Not technique, just a matter of concentration

Not technique, just a matter of concentration

There was a time when K L Rahul would either score century or nothing, his first half-century coming after 11 Test innings during which he had three hundreds in three different continents. Then came a time when he reeled off nine half-centuries in 11 innings, falling on the verge of a three-figure score on three occasions.

That prolific run, however, ended with the conclusion of the home Test series against Sri Lanka in November 2017. Since then it has been one downhill journey for the opener in Tests. His exclusion from the squad for the three-Test home series against South Africa on Thursday marks the culmination of his indifferent run in the longer format, and it won’t be a stretch to say that even Rahul might have sensed it coming. 

In 27 innings post his 79 against Sri Lanka in Kolkata, Rahul has mustered a mere 578 runs at an average of 22.23 with a brilliant 149 against England at the Oval and a 54 against Afghanistan in Bengaluru being the only two 50-plus innings. This is significantly a poorer show compared to his performance in his first 20 Tests in which he aggregated 1428 runs in 30 innings at an average of 44.62 with four centuries and 10 half-centuries.

While there is no doubt in anybody’s mind about the immense talent the Karnataka batsman possesses, there is a feeling that his struggles largely are to do with the mental aspect of his game.

“There could be a concentration issue,” says former Maharashtra opener Surender Bhave. “A lot of people talk about technique, biomechanics, backlift, this and that... but I think if you have powers of great concentration, then you can almost overcome any other technical issues. If I were to be him -- I have spent all my life as an opener -- I would be working more on the concentration part.

“To be precise things like visualisation, yoga come to my mind because he does seem to have this tendency of getting these 30s and 40s and get out. And what happens is if you are an opener and if you get a start, you are more or less expected to nail it. I think that’s where it’s not happening for him. I mean nobody in India has any doubts about his talent and his ability to play the white ball very effectively, it’s the red ball where the little bit of problem lies,” explains Bhave, who was also a former senior national selector.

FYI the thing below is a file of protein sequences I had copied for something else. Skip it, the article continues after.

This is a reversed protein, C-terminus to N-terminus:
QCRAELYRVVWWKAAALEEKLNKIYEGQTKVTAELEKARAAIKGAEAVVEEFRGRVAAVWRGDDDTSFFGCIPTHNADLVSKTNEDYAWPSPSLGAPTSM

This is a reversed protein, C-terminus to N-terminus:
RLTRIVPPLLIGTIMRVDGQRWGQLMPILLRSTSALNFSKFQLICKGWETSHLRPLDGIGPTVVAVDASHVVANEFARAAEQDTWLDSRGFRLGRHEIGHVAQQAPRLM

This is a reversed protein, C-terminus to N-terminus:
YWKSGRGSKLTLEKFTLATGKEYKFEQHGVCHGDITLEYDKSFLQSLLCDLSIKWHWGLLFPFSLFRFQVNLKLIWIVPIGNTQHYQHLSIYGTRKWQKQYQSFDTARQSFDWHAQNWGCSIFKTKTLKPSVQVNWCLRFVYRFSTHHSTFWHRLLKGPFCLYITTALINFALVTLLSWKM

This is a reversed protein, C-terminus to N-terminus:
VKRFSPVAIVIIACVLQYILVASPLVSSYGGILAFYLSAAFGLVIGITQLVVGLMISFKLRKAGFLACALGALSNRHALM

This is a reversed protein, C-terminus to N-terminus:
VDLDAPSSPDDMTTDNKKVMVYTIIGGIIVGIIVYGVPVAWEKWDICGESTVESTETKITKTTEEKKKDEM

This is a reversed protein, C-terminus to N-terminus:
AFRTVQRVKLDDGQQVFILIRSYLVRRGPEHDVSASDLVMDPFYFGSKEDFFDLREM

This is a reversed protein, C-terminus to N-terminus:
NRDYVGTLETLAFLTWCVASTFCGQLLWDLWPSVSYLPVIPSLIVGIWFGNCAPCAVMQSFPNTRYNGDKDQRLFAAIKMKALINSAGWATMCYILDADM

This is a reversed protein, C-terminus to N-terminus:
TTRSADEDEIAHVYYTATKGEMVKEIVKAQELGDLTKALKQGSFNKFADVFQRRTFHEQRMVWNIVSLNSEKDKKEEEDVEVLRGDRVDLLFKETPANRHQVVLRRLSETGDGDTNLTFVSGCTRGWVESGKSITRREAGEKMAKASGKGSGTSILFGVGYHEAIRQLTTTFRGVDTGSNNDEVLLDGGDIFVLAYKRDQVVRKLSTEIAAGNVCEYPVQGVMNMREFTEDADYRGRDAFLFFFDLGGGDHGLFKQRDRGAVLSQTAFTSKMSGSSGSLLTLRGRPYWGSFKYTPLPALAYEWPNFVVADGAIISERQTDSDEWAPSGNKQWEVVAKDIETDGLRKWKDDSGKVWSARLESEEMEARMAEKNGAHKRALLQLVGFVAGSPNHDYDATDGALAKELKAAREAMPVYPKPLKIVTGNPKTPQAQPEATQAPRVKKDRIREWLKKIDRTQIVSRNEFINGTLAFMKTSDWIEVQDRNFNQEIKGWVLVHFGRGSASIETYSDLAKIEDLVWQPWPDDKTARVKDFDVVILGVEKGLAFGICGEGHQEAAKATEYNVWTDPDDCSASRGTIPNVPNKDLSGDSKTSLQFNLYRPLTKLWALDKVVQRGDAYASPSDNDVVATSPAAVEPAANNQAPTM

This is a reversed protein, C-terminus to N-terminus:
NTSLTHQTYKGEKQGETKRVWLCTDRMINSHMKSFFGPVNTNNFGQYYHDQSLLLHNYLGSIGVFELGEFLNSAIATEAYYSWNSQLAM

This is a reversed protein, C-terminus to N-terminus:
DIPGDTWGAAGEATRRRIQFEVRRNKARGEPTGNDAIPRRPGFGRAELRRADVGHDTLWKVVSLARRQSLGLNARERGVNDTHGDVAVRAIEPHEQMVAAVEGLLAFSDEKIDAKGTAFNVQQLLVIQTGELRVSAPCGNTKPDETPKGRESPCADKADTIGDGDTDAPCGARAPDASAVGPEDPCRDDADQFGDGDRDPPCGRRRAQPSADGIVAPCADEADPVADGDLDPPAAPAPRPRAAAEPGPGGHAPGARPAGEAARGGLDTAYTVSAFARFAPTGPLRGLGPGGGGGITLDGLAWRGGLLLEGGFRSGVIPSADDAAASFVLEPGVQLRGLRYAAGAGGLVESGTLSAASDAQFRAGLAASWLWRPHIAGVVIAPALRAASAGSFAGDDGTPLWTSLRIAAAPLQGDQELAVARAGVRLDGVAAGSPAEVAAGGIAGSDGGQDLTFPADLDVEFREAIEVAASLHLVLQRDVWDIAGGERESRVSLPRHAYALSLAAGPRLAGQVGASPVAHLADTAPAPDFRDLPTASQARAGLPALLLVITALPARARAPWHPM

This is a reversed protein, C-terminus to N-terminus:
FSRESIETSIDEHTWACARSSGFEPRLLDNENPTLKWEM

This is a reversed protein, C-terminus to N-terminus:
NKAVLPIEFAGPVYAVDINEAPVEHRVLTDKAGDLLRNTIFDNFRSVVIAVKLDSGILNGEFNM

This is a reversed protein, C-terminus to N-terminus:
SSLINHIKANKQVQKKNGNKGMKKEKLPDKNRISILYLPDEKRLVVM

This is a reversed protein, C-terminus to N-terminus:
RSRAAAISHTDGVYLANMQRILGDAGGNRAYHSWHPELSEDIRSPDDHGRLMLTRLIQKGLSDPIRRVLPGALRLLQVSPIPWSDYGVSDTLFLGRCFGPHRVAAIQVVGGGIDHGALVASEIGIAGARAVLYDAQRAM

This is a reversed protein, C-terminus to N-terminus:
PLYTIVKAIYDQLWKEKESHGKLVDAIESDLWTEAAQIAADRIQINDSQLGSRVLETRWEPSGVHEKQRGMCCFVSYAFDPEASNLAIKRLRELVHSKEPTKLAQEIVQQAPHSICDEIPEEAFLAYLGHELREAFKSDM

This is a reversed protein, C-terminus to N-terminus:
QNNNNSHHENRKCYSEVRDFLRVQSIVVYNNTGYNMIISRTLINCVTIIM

His batting in last three series -- two against Windies and one against Australia -- have been particularly frustrating. He has either appeared completely off-colour or failed to make the most whenever he has looked assured. The scores of 0, 4, 33*, 2, 44, 2, 0, 9, 44, 38, 13 and six lend credence to Bhave’s views.

It’s also interesting that for someone who was earmarked for the longer format of the game right from his teens, Rahul’s limited-over game has improved by leaps coinciding with his diminishing returns in Tests. Bhave, though, doesn’t see any connection between the two developments.  

“I personally feel that the way cricket is moving right now, I think a lot of their training methods in the gym or overall are actually aimed at becoming very good hitter of the ball,”he points out. “And I think the prerequisite for multi-day cricket is defensive technique. That’s why we think Cheteshwar (Pujara) is the vital cog in that line-up for India. Because of his powers of concentration one and solid defence. When you talk to these youngsters, you get a sense that they really care about bat speed, how far the ball is hit and in which angle a six could be hit... I think being so talented as the hitter of the ball, KL also excelled in that area.

“I don’t think it’s beyond him to become a dependable red ball cricketer but what I would say is that two things he has to look for -- for one he needs to be very good in defensive technique and other one is concentration. I think in the pecking order, the concentration has to come on top and then the defensive technique. Those things will make a good multi-day cricketer. If you see all the great Indian batsmen in the last decade, and all of them had great concentration levels,” he offers.

Rahul has bounced back from many setbacks in the past in his short career -- from injuries to controversies to selectoral policies. There is no reason why he can’t overcome this latest blow. Perhaps he just needs to talk to right people, analyse what worked for him in the past and come back stronger.

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